• Natural Gas News

    Nabucco Redux?


Various moves by state and corporate players indicate intentions of reviving the Nabucco project with Iranian gas

by: Ioannis Michaletos

Posted in:

Natural Gas & LNG News, News By Country, , Iran, Azerbaijan, Pipelines, Nabucco/Nabucco West Pipeline, Featured Articles

Nabucco Redux?

"Race is on for the grand southern corridor"

The Southern Gas Corridor is a $50 billion project that encompasses the TANAP-TAP and possibly IAP pipelines all the way from the Caspian up the Italian market seems to have a twist that may in fact resurrect the now forgotten Nabucco pipeline project, possibly via the infusion of Iranian gas. In such a case a significant shift of balances and change of corporate plans will occur.

Recently the President of Iran, Hasan Rouhani, publicly stated that his country could assist in the aforementioned plans and assured the Austrian government during his state visit there that amounts up to 25 bcm per annum could be available. It is of interest to note that the diameters of the interconnectors between Iran and Turkey are already in the same size - 56 inches - thus the plan could move forward in a reasonable time frame since additional amounts would not require more than a few more compressors and upgrades of the already existing infrastructure.

In the meantime, French energy giant Total announced that it will begin the commercial production of its Absheron gas field in Azerbaijan in 2021. The gas in place is estimated at 350 bcm, an amount while on the medium scale, would be vital in the event a Nabucco redux is planned, since the amounts necessary to re-enact such a large project are to the tune of at least 50 bcm per year in order to cover the Turkish, Balkan and Central European markets plus Italy. In that sense, apart from Iranian sources, further Azeri gas would be streamlined by taking into account Baku’s domestic and rising gas needs for the long-term. The Absheron field is 40% owned by Total, 40% by Socar and 20% by another French company, GDF Suez.

Moreover, the initial stages of TAP pipeline back in the mid 00's, credible diplomatic sources indicated around the strong interest of Paris to tap into Iranian and Caspian gas. Nevertheless, the consequent diplomatic and economic embargoes against Teheran and the change of course of events with the development of the Shah Deniz has dwarfed these ambitions.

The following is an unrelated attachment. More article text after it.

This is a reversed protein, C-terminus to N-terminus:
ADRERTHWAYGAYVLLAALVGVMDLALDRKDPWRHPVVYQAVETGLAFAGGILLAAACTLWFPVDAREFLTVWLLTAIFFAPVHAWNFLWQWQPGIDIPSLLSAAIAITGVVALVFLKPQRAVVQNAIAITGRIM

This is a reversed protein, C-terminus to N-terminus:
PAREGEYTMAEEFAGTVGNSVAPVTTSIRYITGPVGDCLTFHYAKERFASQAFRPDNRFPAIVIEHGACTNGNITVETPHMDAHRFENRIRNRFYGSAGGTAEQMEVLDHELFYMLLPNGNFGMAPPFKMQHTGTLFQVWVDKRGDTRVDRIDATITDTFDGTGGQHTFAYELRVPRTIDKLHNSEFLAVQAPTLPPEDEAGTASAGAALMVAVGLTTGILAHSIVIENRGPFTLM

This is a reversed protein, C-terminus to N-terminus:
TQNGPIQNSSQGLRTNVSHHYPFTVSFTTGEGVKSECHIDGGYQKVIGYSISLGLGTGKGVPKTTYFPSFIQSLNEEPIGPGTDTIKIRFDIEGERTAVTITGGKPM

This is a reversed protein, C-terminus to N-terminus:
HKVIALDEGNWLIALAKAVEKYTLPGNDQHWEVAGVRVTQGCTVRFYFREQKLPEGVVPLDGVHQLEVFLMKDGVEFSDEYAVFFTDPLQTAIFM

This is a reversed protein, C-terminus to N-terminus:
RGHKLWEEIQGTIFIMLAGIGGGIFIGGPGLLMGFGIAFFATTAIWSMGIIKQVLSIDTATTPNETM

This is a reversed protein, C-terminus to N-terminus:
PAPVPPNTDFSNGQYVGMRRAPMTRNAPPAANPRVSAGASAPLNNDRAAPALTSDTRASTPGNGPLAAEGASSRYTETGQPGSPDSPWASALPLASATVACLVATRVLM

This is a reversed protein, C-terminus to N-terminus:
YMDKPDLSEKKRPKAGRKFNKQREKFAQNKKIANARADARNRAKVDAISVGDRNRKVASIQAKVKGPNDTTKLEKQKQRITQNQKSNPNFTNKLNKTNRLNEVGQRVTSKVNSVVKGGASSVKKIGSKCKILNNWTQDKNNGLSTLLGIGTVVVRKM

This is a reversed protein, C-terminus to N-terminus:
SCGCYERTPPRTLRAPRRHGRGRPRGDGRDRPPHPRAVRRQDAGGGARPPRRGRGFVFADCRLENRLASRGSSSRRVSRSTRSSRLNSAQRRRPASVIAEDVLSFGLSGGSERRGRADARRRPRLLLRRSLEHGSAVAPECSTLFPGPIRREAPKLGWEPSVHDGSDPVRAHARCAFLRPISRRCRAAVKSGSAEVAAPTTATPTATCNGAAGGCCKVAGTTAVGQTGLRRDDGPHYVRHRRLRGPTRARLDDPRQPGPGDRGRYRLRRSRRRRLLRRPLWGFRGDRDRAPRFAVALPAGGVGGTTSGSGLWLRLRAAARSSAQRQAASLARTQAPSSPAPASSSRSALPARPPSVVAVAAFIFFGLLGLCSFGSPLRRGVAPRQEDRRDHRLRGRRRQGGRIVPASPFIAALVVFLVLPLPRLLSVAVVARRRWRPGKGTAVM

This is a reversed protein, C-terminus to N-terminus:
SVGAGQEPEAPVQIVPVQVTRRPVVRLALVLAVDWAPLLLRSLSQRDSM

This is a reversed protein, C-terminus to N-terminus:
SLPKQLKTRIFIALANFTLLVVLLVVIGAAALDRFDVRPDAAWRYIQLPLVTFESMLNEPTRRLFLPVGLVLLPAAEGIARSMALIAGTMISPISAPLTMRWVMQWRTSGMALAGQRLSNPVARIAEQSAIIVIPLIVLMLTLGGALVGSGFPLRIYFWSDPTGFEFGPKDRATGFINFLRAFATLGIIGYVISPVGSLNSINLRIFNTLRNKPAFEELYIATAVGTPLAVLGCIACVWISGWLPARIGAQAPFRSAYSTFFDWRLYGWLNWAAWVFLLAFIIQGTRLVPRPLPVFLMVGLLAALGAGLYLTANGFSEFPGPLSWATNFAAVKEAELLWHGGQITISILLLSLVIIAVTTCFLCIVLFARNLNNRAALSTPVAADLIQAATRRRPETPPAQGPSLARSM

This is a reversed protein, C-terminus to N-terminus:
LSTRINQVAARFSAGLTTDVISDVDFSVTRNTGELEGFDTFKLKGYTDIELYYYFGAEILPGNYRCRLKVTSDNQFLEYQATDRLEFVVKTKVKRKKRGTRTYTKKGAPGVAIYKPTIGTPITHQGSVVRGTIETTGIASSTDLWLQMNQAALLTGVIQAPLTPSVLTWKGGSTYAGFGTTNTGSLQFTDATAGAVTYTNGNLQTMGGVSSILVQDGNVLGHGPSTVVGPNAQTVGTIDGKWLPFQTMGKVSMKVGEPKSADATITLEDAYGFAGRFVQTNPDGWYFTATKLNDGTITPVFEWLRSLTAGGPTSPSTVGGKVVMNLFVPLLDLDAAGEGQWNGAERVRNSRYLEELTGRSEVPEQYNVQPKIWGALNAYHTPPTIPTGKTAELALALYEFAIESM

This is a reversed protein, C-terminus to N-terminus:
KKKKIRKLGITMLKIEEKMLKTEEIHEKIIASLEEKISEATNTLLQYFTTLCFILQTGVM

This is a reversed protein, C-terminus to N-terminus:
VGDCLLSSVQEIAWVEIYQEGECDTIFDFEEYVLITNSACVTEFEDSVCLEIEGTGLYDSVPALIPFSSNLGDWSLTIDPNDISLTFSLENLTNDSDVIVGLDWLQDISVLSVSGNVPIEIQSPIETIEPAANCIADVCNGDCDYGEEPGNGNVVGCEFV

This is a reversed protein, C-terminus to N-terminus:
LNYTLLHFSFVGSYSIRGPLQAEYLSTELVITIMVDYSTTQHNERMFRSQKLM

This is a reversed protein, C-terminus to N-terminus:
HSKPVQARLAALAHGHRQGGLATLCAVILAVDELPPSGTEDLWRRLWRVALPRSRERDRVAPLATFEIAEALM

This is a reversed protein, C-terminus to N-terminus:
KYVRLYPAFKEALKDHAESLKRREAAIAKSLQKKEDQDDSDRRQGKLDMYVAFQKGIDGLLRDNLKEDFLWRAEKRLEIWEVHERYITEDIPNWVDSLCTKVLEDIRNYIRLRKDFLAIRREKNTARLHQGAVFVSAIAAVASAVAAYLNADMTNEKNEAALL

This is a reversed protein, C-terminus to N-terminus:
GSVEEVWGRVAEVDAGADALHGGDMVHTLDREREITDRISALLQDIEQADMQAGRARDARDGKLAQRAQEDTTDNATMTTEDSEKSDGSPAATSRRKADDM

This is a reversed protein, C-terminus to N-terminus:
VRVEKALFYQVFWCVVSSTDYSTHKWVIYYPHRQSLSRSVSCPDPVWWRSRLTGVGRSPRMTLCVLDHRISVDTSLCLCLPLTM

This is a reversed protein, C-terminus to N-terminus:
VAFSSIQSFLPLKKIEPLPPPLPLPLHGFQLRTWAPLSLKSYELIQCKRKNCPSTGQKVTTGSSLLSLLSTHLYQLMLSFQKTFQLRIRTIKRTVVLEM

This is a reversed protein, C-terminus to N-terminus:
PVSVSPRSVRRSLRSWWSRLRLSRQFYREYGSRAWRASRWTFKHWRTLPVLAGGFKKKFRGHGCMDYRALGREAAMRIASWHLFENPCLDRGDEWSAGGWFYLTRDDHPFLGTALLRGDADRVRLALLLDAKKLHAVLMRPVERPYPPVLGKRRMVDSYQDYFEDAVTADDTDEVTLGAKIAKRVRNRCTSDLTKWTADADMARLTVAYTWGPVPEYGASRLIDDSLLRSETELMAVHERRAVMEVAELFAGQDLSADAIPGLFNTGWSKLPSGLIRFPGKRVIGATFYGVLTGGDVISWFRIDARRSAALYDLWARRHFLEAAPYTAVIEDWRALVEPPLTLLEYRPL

As it was noted previously, the amounts needed for the present day planning of the Southern Gas Corridor is estimated at least at $50 billion, without taking into account  secondary though vital infrastructure such as gas storage facilities, interconnectors between the Balkan states with reverse flow capacity, the IAP pipeline from Albania to Croatia and through a mountainous terrain and countries with a minuscule gas market in place. Moreover, the "grand" plan by Eurocrats and local countries alike, also detail LNG terminals in Greece and Croatia so as to further boost diversification and move away from reliance on Russian gas provided by Gazprom by 2025 onwards. All the above would skyrocket costs up to an estimated $80 billion, during a period of depressing gas markets across Europe.

Furthermore the proven gas reserves of Azerbaijan as of 2014 are estimated by international authorities at around 1 tcm and the local market absorbs 9 bcm of it with an average 2% increase on a steady long-term course. By taking the numbers down and factoring in Turkey's needs of approximately 50 bcm per year with additional amounts of 70 bcm for Italy and another 45 bcm for Greece, Bulgaria, Serbia, Croatia, Hungary and Austria - then the bigger picture that emerges is simply Azeri fields cannot make a substantial diversification difference even in the mid-term of around 10-20 years ahead.

Thus the Iranian factor comes into play and under tacit US approval, other players such as Russia and China, along with India, Pakistan and Saudi Arabia will play a vital role in which direction the negotiations will go. China is eying the natural gas Silk Road that will bring Iranian gas through central Asia pipeline system into its Eastern provinces, due to the high needs its domestic market will have in the coming decades, rivalling in consumption the American consumers but with far less indigenous resources.

Further both India and Pakistan are in a long-term process of sourcing Iranian gas via a unified pipeline. Moreover Russia has plenty of geopolitical leverage in Teheran via its support for the Shia crescent and the special relationships with Lebanon-Syria and Iraq, now in the midst of a vicious sectarian war. Saudi Arabia views Iran as an existential threat due to the Shia minorities concentrated en mass in its oil producing areas in the East of the country, as well as by Iran's posture as the most advanced technologically nation in the region with obvious ambitions to become the primal political unit.

Therefore by taking into account a very complicated situation in the Middle East, it is logical to assume that Iran will use a prospective Nabucco revival as a policy tool in order to extract maximum benefits from all players mentioned, regardless if this project will ever take off. For certain, the word 'Nabucco' will be heard again in the energy policy circuits in both sides of the Atlantic, for the short term at least.